Qantas under fire for volunteer-to-work scheme — but is it even legal?

It has been a tumultuous weekend for Qantas ahead of the busiest period of the year for airports after the airline came under fire for a program which allows head office workers to volunteer assistance to frontline staff over Christmas.

The airline described the program as about “spreading a bit of Christmas cheer”, but the Australian Services Union (ASU) has slammed the scheme as an example of corporate greed.

Workers who sign up are “required” to assist with check-in, bussing gates, concourse arrivals and other customer service functions.

There appears to be no charitable element, meaning Qantas themselves are the beneficiaries of the work, although the airline doubled down over the weekend, saying it wasn’t about cutting costs.

“We always scale up with additional paid staff over the peak holiday period. And we also asked head office employees if they’d like to lend a hand,” Qantas said in a statement.

“It’s unfortunate that the ASU is trying to turn this into a negative. It’s all hands on deck at this time of year and we’re really grateful that some head office staff are willing to lend a hand.”

Qantas said its executives, some of whom are paid over $1 million a year, also participate in the volunteer program, although that has done little to allay criticism.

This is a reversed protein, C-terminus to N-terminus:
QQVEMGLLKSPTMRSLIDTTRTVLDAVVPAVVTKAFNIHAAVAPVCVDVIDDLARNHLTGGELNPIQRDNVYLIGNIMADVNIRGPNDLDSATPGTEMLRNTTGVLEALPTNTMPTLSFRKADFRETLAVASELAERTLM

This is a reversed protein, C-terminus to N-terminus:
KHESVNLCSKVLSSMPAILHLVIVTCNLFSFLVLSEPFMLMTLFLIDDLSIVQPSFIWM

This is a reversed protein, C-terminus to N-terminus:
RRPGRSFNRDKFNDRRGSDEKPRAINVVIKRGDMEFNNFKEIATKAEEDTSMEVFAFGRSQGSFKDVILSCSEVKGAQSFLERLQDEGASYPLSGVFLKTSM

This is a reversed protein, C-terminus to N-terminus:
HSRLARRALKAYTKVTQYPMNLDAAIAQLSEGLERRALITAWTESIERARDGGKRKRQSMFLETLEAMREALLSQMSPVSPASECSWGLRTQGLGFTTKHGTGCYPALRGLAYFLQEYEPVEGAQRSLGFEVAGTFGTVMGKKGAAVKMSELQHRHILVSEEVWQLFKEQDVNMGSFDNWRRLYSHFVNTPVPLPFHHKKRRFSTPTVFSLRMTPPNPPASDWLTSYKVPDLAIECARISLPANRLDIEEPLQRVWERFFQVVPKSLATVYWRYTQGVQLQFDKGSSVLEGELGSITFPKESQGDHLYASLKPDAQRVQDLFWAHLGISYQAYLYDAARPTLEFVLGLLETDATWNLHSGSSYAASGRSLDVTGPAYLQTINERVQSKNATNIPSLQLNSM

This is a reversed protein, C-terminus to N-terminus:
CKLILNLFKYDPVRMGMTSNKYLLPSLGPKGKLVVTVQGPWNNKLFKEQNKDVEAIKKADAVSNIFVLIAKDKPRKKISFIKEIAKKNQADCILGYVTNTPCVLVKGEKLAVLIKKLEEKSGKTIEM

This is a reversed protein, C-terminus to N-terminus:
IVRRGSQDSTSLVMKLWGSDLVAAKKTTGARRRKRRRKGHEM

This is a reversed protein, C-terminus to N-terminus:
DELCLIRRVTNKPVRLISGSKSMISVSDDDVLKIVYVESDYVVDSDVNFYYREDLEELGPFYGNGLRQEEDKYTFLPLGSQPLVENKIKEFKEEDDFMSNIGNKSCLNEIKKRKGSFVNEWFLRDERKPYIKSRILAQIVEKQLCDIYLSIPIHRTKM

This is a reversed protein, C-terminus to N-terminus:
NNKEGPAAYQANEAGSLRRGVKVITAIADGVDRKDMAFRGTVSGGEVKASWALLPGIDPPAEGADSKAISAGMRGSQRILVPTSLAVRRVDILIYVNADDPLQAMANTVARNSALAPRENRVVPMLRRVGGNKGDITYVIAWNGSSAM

Is it even legal?

Trent Hancock, principal lawyer at McDonald Murholme, says certian volunteer schemes may constitute a breach of the Fair Work Act.

“I’ve seen thousands and thousands of employer relationships and this is the first time I’ve seen this,” he tells SmartCompany.

“Generally speaking, if an existing employee is providing work for the benefit of their employer, then they are entitled to be paid for that work.”

However, Hancock says because Qantas is asking employees whether they want to participate in the program, as opposed to directing them, there’s no obligation to work or expectation of pay.

“Ultimately it’s not a direction, it’s an invitation.”

Qantas is asking volunteers to conduct work ordinarily done by paid employees though, which Hancock says is significant.

“The type of work described in the invitation says Qantas wants volunteers to perform work that certainly seems to be essential,” he explains.

The program may also have the effect of indirectly pressuring workers that want to impress their employer into volunteering, which could take work that would have otherwise been available to a paid employee.

Voluntary work a minefield

The backlash against the program highlights some of the dangers of voluntary work, often undertaken by businesses through intern programs.

Where work being undertaken by volunteers or unpaid interns falls under duties usually performed by a paid employee, businesses should steer clear, Hancock says.

But if the work is not central, and is charitable and ancillary to the operation of the business, volunteer arrangements are acceptable.

“If an intern is working for the benefit of the business then an employment relationship may have been created, and therefore an obligation to pay,” Hancock says.